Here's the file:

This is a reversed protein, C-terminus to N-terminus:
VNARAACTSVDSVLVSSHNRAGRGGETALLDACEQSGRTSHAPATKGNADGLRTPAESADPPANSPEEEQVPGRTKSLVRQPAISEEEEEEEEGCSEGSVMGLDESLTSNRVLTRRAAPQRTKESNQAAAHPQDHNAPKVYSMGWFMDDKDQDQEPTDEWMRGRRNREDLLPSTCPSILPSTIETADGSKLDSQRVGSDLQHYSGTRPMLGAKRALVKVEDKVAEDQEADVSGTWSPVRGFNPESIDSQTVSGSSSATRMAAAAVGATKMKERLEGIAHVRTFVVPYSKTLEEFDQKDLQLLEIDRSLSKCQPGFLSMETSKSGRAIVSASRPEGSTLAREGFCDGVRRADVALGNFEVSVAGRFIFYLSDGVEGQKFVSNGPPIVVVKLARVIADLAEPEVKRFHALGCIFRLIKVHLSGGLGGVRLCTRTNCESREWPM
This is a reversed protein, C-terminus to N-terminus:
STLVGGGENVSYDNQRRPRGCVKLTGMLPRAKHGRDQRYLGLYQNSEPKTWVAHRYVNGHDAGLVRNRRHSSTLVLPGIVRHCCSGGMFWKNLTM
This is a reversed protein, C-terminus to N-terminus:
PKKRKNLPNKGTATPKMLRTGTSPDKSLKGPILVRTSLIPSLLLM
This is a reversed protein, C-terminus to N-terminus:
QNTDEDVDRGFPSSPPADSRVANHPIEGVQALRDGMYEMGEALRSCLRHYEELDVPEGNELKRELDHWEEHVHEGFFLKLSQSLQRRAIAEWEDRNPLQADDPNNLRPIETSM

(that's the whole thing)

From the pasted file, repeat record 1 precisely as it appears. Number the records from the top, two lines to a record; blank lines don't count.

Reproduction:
This is a reversed protein, C-terminus to N-terminus:
VNARAACTSVDSVLVSSHNRAGRGGETALLDACEQSGRTSHAPATKGNADGLRTPAESADPPANSPEEEQVPGRTKSLVRQPAISEEEEEEEEGCSEGSVMGLDESLTSNRVLTRRAAPQRTKESNQAAAHPQDHNAPKVYSMGWFMDDKDQDQEPTDEWMRGRRNREDLLPSTCPSILPSTIETADGSKLDSQRVGSDLQHYSGTRPMLGAKRALVKVEDKVAEDQEADVSGTWSPVRGFNPESIDSQTVSGSSSATRMAAAAVGATKMKERLEGIAHVRTFVVPYSKTLEEFDQKDLQLLEIDRSLSKCQPGFLSMETSKSGRAIVSASRPEGSTLAREGFCDGVRRADVALGNFEVSVAGRFIFYLSDGVEGQKFVSNGPPIVVVKLARVIADLAEPEVKRFHALGCIFRLIKVHLSGGLGGVRLCTRTNCESREWPM